16.1 Adjtimex

HISTORIC The adjtimex command can be used to counter systematic drift in the system clock. It is tricky to fine tune, and it is recommended that you use the network time protocol (Section16.6) instead.

The command communicates with the kernel to change the number of ticks in a day (default is 10000 which corresponds to about 8.64 seconds per tick) and the frequency (default is 0) of the system clock. In Debian you can use the command adjtimexconfig to automatically tune the tick and frequency to match the accuracy of the hardware clock (assumed to be accurate) and so that the change has effect on each boot. Alternatively, override the automatic settings by editting /etc/adjtimex.conf.

I a system where the system clock was losing (very) roughly 1 second per hour. (The hardware clock seemed to lose nearly one second each day.) Not too much on the face of it but considering the machine is rarely rebooted this can become a significant drift. For this machine a tick of 10002 and a frequency of 4000000 set the clock accurately:

$ sudo adjtimex --tick 10002 --freq 4000000

On an old 486/DX66 the system clock was gaining about 22 seconds in 24 hours and the hardware clock gaining about 10 seconds in 24 hours. Removing 3 ticks had the dramatic effect of making the system clock pretty accurate.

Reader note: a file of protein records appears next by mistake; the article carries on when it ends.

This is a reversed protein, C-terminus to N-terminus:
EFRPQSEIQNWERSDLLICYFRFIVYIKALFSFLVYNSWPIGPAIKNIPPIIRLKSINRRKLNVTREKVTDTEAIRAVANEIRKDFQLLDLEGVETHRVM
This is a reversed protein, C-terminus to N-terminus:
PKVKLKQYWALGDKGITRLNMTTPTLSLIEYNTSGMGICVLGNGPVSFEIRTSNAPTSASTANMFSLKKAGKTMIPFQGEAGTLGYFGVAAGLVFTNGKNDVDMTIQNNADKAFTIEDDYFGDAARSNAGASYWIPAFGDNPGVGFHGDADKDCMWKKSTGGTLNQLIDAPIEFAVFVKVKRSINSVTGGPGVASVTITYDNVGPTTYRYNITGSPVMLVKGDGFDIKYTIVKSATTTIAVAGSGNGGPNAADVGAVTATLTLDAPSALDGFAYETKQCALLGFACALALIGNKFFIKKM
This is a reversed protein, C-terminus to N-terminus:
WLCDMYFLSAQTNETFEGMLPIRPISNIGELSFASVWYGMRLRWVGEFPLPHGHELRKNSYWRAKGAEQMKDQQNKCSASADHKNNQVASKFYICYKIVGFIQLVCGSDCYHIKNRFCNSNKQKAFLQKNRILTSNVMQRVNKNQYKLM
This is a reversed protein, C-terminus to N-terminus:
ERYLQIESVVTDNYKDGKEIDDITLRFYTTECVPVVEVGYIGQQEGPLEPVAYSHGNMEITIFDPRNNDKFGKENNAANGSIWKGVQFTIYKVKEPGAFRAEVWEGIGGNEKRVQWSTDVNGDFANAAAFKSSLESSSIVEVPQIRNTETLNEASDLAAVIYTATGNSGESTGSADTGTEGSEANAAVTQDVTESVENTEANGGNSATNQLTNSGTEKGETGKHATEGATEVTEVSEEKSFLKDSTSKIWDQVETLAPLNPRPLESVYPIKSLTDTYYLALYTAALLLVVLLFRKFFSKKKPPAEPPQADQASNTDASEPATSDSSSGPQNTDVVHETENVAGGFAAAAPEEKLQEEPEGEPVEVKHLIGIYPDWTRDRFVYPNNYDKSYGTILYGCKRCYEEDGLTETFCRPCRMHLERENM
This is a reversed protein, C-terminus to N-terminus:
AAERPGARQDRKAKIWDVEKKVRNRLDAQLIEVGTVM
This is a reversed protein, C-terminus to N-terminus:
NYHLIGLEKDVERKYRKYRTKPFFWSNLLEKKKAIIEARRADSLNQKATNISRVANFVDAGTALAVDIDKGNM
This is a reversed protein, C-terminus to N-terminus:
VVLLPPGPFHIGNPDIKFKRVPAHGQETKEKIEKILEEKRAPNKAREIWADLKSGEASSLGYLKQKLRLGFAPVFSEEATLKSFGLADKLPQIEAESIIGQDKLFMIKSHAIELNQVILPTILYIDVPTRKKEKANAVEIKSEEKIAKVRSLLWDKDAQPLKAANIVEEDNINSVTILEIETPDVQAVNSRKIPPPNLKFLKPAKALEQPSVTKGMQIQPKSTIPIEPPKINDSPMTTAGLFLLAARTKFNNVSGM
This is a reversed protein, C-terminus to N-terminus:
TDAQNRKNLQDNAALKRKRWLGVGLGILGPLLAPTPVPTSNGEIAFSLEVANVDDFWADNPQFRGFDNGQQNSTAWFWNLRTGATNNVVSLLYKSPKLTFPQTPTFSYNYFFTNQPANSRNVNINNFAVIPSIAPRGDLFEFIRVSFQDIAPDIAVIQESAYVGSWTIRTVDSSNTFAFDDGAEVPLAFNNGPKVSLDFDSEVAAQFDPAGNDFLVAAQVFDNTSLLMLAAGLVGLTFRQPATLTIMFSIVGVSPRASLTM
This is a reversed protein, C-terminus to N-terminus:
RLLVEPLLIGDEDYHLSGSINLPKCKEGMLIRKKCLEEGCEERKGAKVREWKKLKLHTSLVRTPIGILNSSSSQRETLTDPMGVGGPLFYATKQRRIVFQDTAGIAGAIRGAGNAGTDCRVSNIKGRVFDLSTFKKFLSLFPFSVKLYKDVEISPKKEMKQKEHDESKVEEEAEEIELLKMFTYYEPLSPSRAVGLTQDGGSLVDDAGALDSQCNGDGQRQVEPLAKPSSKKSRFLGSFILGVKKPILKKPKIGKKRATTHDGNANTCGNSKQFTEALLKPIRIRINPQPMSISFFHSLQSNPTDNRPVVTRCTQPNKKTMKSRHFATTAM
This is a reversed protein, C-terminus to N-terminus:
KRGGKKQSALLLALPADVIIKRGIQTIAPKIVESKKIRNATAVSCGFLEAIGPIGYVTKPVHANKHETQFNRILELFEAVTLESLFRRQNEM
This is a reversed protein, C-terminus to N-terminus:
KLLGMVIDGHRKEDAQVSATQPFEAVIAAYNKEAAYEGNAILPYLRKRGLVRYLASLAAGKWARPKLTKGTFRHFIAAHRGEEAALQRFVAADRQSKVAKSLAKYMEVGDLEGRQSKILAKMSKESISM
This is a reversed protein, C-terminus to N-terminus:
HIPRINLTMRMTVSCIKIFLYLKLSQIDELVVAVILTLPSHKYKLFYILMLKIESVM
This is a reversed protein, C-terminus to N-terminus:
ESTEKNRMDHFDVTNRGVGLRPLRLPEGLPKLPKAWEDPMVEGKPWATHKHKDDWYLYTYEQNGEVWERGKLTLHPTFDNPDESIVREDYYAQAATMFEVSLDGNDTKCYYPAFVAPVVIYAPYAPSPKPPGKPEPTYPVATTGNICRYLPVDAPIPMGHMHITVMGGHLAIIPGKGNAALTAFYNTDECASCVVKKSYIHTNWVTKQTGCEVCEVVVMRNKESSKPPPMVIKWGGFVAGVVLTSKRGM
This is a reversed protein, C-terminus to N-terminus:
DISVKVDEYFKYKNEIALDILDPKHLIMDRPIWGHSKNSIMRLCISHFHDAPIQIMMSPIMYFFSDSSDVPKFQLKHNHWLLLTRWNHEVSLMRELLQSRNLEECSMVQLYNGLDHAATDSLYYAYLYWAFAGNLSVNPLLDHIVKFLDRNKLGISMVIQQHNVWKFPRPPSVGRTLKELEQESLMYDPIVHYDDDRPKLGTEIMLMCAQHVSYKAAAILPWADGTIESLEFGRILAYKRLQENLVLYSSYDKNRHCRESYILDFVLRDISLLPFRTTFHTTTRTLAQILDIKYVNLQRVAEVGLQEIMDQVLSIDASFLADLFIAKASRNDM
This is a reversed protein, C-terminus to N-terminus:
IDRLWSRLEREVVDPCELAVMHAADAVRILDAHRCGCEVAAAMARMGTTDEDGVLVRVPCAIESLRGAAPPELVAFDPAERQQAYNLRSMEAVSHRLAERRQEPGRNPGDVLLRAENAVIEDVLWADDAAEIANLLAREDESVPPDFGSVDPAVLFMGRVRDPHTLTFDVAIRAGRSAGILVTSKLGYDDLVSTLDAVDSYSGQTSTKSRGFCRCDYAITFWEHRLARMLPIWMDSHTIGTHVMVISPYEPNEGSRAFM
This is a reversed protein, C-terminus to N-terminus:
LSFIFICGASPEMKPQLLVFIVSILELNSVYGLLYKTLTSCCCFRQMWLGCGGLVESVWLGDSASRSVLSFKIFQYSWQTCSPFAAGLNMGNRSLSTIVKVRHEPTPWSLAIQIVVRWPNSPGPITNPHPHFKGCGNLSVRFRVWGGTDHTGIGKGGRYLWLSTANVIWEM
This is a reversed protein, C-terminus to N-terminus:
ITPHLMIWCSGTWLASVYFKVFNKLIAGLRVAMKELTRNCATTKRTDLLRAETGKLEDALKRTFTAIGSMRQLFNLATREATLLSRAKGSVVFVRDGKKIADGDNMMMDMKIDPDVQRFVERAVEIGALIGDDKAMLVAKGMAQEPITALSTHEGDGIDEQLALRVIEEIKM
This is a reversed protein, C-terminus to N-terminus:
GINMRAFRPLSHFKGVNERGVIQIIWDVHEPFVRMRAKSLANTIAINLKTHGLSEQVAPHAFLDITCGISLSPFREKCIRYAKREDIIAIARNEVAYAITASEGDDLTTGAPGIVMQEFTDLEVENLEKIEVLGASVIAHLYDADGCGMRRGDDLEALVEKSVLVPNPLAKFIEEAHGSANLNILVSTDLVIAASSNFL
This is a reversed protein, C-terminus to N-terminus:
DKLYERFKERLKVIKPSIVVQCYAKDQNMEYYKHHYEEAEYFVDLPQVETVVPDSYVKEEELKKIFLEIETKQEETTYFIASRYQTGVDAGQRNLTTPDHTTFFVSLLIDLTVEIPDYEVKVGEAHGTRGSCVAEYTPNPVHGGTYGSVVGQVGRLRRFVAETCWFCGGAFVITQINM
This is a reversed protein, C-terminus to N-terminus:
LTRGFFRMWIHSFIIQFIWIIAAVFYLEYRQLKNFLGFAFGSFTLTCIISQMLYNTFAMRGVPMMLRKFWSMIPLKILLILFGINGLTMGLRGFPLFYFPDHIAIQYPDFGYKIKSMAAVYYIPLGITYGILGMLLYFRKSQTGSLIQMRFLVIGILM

$ sudo adjtimex --tick=9997

On yet another computer the system clock was losing about 1 second every hour (16 seconds in 24 hours). Running adjtimexconfig:

$ sudo adjtimexconfig

should adjust the ticks for the system clock against the hardware clock which is assumed to be, and generally is, accurate. However, after 24 hours the system clock was still about 5 seconds slow. The hwclock was also a few seconds out after a weekend. The parameters in /etc/adjtimex.conf were:


At 1pm one day the clocks were reset with adjustment:

$ sudo adjtimex --tick 10002 --freq 0

See how it goes. If it works then update /Path{/etc/adjtimex.conf} to match this.

At 4pm the following day the clock was 10 seconds slow. So reset the clock and try:

$ sudo adjtimex --tick 10002 --freq 4000000

Today we avoid all this fidling around by using the network time protocol (NTP) as explained in Section 16.6.

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